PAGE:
Nov 20, 2013 I Lee Arnold

Study claims EVPs Persist, Even in Controlled Environments

Nearly every paranormal investigation these days makes use of recording devices intended to pick up electronic voice phenomena not detectible by human ears at the time of the investigation, but how reliable is it? 

Before you read this, I advise you to get a beverage, perhaps a snack, and find a comfortable position in your chair, because this is going to be a long one. I know long pieces on the Internet usually aren’t popular with readers, and I don’t blame you, but this one isn’t just about my ego as the guy typing the words, this gets genuinely interesting. You have my word on it… whatever that’s worth.

The debate has been going on since Friedrich Jürgenson heard his dead father’s voice while recording bird songs in 1959, and Attila von Szalay recorded spirit voices on a reel-to-reel machine three years earlier and wrote about it the Journal of the American Society for Psychical Research. It wasn’t until the last decade or so, however, that attempting to pick up EVPs became a mainstream, used by everybody from the pros to the amateurs, ghost-hunting tool.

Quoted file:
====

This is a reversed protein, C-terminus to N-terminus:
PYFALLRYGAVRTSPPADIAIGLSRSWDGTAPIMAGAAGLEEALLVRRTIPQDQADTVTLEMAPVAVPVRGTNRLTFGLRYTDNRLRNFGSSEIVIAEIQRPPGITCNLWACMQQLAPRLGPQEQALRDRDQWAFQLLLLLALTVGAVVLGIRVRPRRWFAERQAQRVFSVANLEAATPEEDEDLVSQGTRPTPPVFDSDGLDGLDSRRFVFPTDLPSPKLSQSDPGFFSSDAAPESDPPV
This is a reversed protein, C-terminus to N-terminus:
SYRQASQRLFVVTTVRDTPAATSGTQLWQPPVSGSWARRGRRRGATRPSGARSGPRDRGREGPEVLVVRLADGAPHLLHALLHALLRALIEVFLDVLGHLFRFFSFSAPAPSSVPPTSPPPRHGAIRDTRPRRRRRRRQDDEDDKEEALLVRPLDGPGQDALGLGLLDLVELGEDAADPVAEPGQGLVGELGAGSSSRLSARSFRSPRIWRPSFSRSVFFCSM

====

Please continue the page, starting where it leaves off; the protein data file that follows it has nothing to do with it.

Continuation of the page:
The knock against EVPs, man, I crack myself up when I write, is the human brain’s continual effort to make sense out of everything our senses experience, even sensory nonsense. Apophenia and pareidolia are both a curse and a blessing to humanity.

We naturally seek to find significance in insignificant things, and often interpret things incorrectly.

It’s just the way we’re wired.

Take some time to dig through the countless EVP recordings posted to YouTube by ghost hunters and paranormal societies from around the world without reading the notes, or watching the video in cases where text interpreting the sounds is used. Then check out the information explaining what you were supposed to have heard. Sometimes it’s clear other times it’s not.  In other words, auditory pareidolia is most certainly at the heart of at least some EVP claims. So it’s easy to see why some are skeptical of EVPs in general.


A study published last year in the Journal of Neuroquantology, which focuses on issues of neuroscience and physics, recorded some very interesting results when it comes to EVPs and pareidolia. Conducted by Anabela Cardoso, a self-professed skeptic of EVPs, the study still found evidence that EVPs could be more than just our brains making erroneous conclusions out of auditory nonsense.